Mas Panorpa dubia. A, corpus, aspectus lateralis. B–D, bulbus et gonostyli genitalia maris. B, aspectus dorsalis; C, aspectus ventralis; D, aspectus lateralis (ep, epandrium; gcx, gonocoxite; gs, gonostylus; hv, hypovalva; hyp, hypandrium). Indicia scalaria repraesentant 3 mm in A, 1 mm in B–D.
Una ex panorpidis insecto mortuo vescitur.
Duae Panorpae communes coeunt.
Levata maris cauda periculosa videtur, sed non pungit.

Mecoptera (Graece mecos 'longus' + ptera 'alae') sunt ordo insectorum superordinis Endopterygotorum, cui sunt circiter sescentas species in novem familiis per orbem terrarum distributas. Maxima familia est Panorpidae, inter quas maribus sunt genitalia quae aculeis scorpionum similia sunt, ac longa rostra. Bittacidae sunt alia familia magni momenti; elaboratis enim coitus ritibus innotescunt, in quibus feminae coniuges eligunt secundum iucunditatem praedarum quas mares eis ferunt. Inter greges minores sed notabiles sunt Boreidae, quorum adulti super nives ambulantes aliquando videntur. Contra eas, plurimae huius ordinis species in humidis regionum tropicarum circumiectis habitant.

Mecoptera cum Siphonapteris artissime coniunguntur, ac remotius a Dipteris distant. Dipterorum quidem aliquantum similia sunt, parva et media, corporibus longis et tenuibus, atque alis contractis et membranaceis. Plurima in circumiectis humidis nascuntur, sicut in detritu foliorum et in musco, ac fetura se ex ovis excludere non potest donec tempora humida incipiant. Larvae, erucarum similes, plerumque holeribus vescuntur, pupaeque non vescentes diapausam pati possunt donec caelum sit idoneum.

CladisticaRecensere

pars Endopterygotorum

Antliophora

Diptera  




Mecoptera, 400 species (Boreidis exclusis)  




Boreidae, 30 species  



Siphonaptera, 2500 species  







Trichoptera  



Lepidoptera  





Hymenoptera  



Coniunctiones internaeRecensere


Nannomecoptera Nannochoristidae



Mecoptera

Eomeropidae (plerumque fossilia, Triassico ad praesens, 1 species exstans)  




Meropeidae  




Choristidae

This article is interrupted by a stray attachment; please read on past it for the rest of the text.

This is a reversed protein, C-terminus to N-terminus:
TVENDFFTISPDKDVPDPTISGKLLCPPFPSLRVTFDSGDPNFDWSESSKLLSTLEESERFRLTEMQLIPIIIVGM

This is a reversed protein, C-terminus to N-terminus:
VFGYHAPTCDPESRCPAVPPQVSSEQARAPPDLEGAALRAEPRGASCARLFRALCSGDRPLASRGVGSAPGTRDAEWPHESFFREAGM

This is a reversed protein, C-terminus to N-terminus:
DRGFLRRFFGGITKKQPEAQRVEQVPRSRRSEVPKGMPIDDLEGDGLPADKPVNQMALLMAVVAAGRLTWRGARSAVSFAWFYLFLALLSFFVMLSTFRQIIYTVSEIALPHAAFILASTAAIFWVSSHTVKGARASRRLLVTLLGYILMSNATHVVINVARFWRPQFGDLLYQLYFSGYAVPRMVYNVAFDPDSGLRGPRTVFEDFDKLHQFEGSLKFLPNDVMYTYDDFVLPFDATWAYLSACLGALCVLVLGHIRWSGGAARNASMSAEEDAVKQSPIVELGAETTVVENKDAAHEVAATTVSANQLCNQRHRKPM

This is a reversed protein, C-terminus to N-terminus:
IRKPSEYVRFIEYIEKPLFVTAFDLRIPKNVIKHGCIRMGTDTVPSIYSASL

Bittacidae  




Panorpodidae



Panorpidae (Iurassico ad praesens)  




Apteropanorpidae








Boreidae (=Neomecoptera)  



Siphonaptera  




NotaeRecensere

  1. Fossilworks
  2. 2.0 2.1 2.2 Bashkuev, A.S. (2011). "Nedubroviidae, a new family of Mecoptera: the first Paleozoic long-proboscid scorpionflies". Zootaxa 2895 (1): 47–57 ,
  3. Krzemiński, W.; Soszyńska-Maj, A.; Bashkuev, A. S.; Kopeć, K (2015). "Revision of the unique Early Cretaceous Mecoptera from Koonwarra (Australia) with description of a new genus and family". Cretaceous Research 52: 501–506 .
  4. Qiao, X.; Shih, C. K.; Petrulevičius, J. F.; Dong, R. (2013). "Fossils from the Middle Jurassic of China shed light on morphology of Choristopsychidae (Insecta, Mecoptera)". ZooKeys (318): 91–111 .
  5. Wang, C.; Shih, C.; Ren, D (2014). "A new fossil hangingfly (Mecoptera: Cimbrophlebiidae) from the Early Cretaceous of China". Acta Geologica Sinica (English Edition) 88 (1): 29–34 .
  6. Archibald, S.B. (2005). "New Dinopanorpida (Insecta: Mecoptera) from the Eocene Okanogan Highlands (British Columbia, Canada and Washington State, USA)". Canadian Journal of Earth Sciences 42 (2): 119–136 .
  7. Novokshonov, V. G.; Ross, A. J.; Cook, E.; Krzemiński, W.; Soszyńska-Maj, A. (2016). "A new family of scorpionflies (Insecta; Mecoptera) from the Lower Cretaceous of England". Cretaceous Research 62: 44–51 .
  8. Lin, X.; Shih, M. J.; Labandeira, C. C.; Ren, D. (2016). "New data from the Middle Jurassic of China shed light on the phylogeny and origin of the proboscis in the Mesopsychidae (Insecta: Mecoptera)". BMC Evolutionary Biology 16 (1): 1–22 .
  9. Grimaldi, D.; Johnston, M. A. (2014). "The long-tongued Cretaceous scorpionfly Parapolycentropus Grimaldi and Rasnitsyn (Mecoptera: Pseudopolycentropodidae): new data and interpretations". American Museum Novitates 3793 (3793): 1–24 .

Nexus externiRecensere

  Vicimedia Communia plura habent quae ad Mecoptera spectant.
  Vide "Mecoptera" apud Vicispecies.
  Situs scientifici:  • ITIS • NCBI • Biodiversity • Encyclopedia of Life • Fossilworks